Introducing Hoi4’s MtG navy-inspired mechanics to Stellaris

stellaris 3 - Introducing Hoi4's MtG navy-inspired mechanics to Stellaris

For those not in the loop, Man the Guns was a Hoi4 DLC/update that added a lot more depth to the fleet combat. It divided ships into 4 distinct classes (light screens, heavy capital ships, aircraft carriers, and submarines) which each acted differently and had a specific role during combat.

Additionally, the update changed the ways that fleets behave. Instead of being treated like an army that happens to move on water – the fleets would have to be assigned areas of operation, where they would automatically carry out their missions. These consisted of raiding or protecting convoys, patrolling the area for enemy fleets, laying or sweeping mines, supporting naval invasions, or attacking discovered enemy fleets.

Each fleet would be led by an admiral – who could have up to 10 different task forces each with a different objective that supported each other (for example 4 patrol groups and 1 strike force once the enemy is found).

The ship designer received a lot more functions and each ship could be optimized to better fulfil a specific role. The player had a lot of freedom here. Do I focus my heavy cruisers on combating enemy battleships or light screens? Do I bring dedicated anti-air ships into this fleet or have each one come with its own AA gun? Should my anti-sub ships carry guns for combating surface enemies, or do I trust my main strike fleet to take care of them? These decisions had an effect on cost, rare resources required for production and the construction time.

Each task force should have a different composition depending on its mission, but at the end of the day every class of ships had some use and its own specific role.

I think this system would feel right at home in Stellaris and could add some more depth to the battle system and ship designer. It would make each different ship class have its own purpose in combat and around your empire. And frankly I think it would be more fun to think about designing all of the different classes in the ship designer.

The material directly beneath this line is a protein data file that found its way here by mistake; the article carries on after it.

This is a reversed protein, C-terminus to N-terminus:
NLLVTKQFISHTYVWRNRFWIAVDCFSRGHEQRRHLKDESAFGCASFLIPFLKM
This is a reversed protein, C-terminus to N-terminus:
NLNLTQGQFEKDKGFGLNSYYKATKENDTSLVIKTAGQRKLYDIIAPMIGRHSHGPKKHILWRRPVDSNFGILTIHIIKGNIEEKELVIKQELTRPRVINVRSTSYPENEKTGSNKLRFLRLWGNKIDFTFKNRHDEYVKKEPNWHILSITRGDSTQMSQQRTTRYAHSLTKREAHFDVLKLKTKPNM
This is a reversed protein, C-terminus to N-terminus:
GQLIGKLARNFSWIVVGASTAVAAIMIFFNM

As it stands, Stellaris navies generally follow the old "army in space" principle. During peace time, they are placed in various areas around your empire and sit there, waiting for the next war. During war, they move from "province" to "province" occupying them, and sometimes engage in doomstack battles.

Theres nothing inherently bad with this system, but I think it could be made more interesting.

Stellaris did try to take some steps in the right direction by adding trade route piracy. You now need to divert some of your frigates towards patrolling your empire. The ship designer also already allows you to pick computer systems for your ships that affect how they act in combat (swarm, picket etc.). I think these systems should be made more detailed.

Right now, choosing your fleet composition is pretty much only an RP choice. There is no need to have various ship designs in a fleet. It would be more interesting if you needed a varied combat fleet, perhaps some border patrol fleets within your own empire, and could send out scouting or invasion fleets into enemy territory or something.

There might be some issues with balancing, but Im sure Paradox can work them out eventually. As for making such a naval update feasible, the devs could make the general changes a free update, and have a DLC that adds a new ship type (maybe some submarine inspired cloaking ship? – though it might not be fun to fight against).

TLDR: The current navies in Stellaris feel pretty much like eu4 armies in space. The system could take some inspiration from MtG, to make naval combat and the ship designer more in-depth, detailed and interesting. What do y'all think?

Source: Original link

© Post "Introducing Hoi4’s MtG navy-inspired mechanics to Stellaris" for game Stellaris.

Top 10 Most Anticipated Video Games of 2020

2020 will have something to satisfy classic and modern gamers alike. To be eligible for the list, the game must be confirmed for 2020, or there should be good reason to expect its release in that year. Therefore, upcoming games with a mere announcement and no discernible release date will not be included.

Top 15 NEW Games of 2020 [FIRST HALF]

2020 has a ton to look forward the video gaming world. Here are fifteen games we're looking forward to in the first half of 2020.

You Might Also Like

Leave a Reply

Your email address will not be published. Required fields are marked *